This Summer, in the space that was formerly 12th Street Deli, a new restaurant is in the works that has put art and culture at the top of its priority list. Vertigo Fusion Kitchen will be brought to Columbus by the same team behind The Black Cow and Smoke Bourbon and BBQ. Though not open just yet, we were lucky enough to get a sneak peek at Vertigo's new show-stopping 60-foot mural by local artist and CSU student Jori Kent.
If Jori Kent isn't a name you're familiar with yet, buckle up. The artist's contribution to the restaurant is a standout among a growing number of public murals popping up around Uptown. Kent's talent is on full display, and we're thrilled to bring you the story behind her debut piece.
Read on to discover Kent's process in creating the new mural, and catch a glimpse of what you can expect to see when Vertigo Fusion Kitchen opens its doors.
This interview has been edited for length and clarity.
Story by Carrie Beth Wallace.
Images property of The Columbusite unless otherwise noted.
Q: Jori, I'm looking at an incredible piece of art that I can't wait to ask you about, but let's start at the beginning. Where are you from?
A: I'm from here. I spent my childhood in Phenix City, and then moved out to Harris County for high school. After graduation, I began studying art at CSU where I'll be a sophomore this year.
Q: What is your declared major at CSU?
A: I'm studying visual art with a painting focus.
Q: What inspires you when you paint?
A: A lot of the time lately it's been more from a literature standpoint. I'll just read something and begin work based on the literature that grips me. For example, there's one really old poem called "One for Sorrow" that focuses on the superstition of magpies and I'm in the middle of a ten-painting series based on the poem. I've taken the poem line-by-line and done a painting for each of them.
Q: How did you get connected with Denise Stickney and Stephanie Woodham to create this beautiful mural in their new restaurant?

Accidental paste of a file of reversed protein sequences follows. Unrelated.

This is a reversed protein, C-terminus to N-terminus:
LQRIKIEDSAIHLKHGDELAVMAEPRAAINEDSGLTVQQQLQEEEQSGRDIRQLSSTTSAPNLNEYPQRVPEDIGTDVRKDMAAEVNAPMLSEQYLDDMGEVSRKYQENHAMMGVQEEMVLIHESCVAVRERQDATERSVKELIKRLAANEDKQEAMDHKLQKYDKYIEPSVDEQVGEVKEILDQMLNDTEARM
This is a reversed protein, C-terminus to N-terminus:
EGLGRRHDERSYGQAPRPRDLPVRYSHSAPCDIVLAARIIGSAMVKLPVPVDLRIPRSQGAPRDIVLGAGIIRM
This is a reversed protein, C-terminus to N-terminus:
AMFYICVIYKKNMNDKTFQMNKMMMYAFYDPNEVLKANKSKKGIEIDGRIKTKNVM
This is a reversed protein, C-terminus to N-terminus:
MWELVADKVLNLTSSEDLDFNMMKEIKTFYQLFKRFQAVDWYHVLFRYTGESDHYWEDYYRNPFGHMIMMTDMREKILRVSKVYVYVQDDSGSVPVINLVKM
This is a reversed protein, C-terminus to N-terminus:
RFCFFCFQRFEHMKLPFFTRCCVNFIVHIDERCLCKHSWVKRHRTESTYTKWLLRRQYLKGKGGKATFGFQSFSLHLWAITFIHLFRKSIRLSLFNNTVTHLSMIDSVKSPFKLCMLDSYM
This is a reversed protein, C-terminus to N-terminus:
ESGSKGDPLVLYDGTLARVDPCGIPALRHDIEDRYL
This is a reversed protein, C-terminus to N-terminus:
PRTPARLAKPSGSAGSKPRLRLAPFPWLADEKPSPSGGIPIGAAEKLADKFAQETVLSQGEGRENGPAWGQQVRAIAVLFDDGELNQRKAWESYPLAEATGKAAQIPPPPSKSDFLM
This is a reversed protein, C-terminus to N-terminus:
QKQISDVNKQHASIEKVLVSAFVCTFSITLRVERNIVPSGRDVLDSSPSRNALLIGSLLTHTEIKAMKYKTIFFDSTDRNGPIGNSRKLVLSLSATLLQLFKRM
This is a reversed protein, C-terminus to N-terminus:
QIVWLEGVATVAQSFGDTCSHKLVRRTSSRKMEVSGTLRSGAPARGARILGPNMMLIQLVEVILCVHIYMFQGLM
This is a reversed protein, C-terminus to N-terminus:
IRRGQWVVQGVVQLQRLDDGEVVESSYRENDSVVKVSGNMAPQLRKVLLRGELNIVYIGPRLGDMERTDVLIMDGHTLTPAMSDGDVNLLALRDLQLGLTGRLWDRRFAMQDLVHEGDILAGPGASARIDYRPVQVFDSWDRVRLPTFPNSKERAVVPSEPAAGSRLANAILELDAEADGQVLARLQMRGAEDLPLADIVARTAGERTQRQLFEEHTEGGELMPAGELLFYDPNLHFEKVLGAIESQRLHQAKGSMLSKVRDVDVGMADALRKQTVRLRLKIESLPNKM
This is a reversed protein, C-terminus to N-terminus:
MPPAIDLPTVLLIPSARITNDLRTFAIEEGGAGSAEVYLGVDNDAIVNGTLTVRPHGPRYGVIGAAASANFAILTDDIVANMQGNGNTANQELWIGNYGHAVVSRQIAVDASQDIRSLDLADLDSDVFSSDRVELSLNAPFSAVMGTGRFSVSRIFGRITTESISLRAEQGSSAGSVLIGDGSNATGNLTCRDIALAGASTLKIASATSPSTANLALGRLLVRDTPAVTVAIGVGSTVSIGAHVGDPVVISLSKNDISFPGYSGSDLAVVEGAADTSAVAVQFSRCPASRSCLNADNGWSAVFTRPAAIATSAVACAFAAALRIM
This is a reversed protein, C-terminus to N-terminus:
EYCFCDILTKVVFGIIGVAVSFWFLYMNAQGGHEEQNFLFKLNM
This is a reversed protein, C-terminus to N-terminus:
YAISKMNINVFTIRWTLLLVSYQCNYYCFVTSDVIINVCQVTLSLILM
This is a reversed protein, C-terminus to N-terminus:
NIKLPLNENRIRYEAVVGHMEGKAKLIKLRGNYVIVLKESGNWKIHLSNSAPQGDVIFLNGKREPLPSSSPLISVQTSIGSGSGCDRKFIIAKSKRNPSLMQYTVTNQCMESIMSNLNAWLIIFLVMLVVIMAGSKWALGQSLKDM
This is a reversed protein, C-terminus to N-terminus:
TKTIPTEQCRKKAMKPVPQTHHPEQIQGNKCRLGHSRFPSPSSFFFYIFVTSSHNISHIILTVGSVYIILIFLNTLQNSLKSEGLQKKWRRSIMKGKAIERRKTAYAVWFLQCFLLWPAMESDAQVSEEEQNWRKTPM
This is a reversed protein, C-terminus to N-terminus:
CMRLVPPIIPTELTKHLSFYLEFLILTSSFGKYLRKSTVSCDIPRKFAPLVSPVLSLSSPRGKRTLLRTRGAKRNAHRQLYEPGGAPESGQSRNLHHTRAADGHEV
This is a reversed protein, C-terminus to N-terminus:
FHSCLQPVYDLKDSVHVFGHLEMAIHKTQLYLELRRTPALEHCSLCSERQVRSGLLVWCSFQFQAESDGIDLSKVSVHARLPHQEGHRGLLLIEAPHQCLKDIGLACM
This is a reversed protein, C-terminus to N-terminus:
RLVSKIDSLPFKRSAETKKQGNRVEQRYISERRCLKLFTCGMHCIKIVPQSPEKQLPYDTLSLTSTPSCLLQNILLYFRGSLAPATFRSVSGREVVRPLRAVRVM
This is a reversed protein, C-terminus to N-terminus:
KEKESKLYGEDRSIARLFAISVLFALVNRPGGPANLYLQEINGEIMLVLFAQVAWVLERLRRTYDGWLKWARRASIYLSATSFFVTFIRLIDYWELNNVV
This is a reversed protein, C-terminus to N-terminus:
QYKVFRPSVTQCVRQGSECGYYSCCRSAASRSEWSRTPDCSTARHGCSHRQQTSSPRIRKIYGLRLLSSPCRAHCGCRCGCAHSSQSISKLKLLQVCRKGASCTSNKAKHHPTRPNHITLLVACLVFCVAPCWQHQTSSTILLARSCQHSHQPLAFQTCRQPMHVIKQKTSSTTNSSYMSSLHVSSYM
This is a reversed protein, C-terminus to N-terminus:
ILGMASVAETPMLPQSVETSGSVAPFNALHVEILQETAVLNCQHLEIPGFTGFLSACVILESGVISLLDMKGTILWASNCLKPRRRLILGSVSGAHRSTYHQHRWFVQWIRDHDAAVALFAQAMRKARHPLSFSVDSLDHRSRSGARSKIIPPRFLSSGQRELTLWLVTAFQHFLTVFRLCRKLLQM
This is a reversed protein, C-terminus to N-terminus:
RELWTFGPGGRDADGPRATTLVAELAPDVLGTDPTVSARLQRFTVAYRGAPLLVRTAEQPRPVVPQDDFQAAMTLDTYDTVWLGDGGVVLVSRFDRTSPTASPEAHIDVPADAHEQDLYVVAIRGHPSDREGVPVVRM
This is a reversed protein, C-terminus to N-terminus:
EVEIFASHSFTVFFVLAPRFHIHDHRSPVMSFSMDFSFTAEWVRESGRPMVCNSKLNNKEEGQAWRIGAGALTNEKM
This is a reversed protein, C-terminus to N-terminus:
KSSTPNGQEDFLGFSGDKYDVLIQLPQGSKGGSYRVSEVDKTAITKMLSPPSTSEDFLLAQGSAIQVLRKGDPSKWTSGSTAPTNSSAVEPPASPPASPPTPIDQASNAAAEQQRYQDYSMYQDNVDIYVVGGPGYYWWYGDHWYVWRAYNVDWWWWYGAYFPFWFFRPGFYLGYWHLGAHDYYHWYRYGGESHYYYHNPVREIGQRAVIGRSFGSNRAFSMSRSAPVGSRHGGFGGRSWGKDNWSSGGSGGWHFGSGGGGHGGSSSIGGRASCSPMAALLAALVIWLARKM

A: I have known Denise for awhile, and she just reached out and asked me if I would be willing to work on a mural for them.
Q: Have you done any murals before?
A: I have, but never something this big. While I have mural experience, I've never done something to this scale before. At first, I'd heard they were going to commission some paintings for the space, but when I heard they wanted a mural, I assumed it would be a regular wall size. I had no idea it would be 60 feet by 16 feet. It's been a really fun challenge to create something this size.
Q: How did you do it? What was your process like?
A: I mean, 60 feet by 16 feet meant that I had to measure it out and make a small model first. I needed to be able to map it all out so I could transfer it.
Q: Wow. Was that a difficult thing to do?
A: Well, by the time I got to actually painting the mural, I had drawn it out at various sizes about six or seven times. I drew it out first and made it into a wooden model for their approval. Then, to get it on the wall I projected it. I couldn't just use the model though, I had to divide it up into individual transparent sheets to put across the board so I could get it to size. I then redrew it for the third or fourth time and once we had everything drawn out to scale, I was able cast it onto the wall and create the actual mural.
Q: Was this a daunting process? Or exciting to you as an artist?
A: Both. When I first saw the size of the wall and they said, "We want you to paint this." I was terrified. But then I thought about it and thought, "if other artists can do this then why can't I?"
I just realized that clearly it can be done, so why not do it myself? I knew I could do it.
Q: Our team is so thrilled to see all of the public art popping up around town. What's it like to be a part of that? Because this is definitely going to be another local icon of that movement.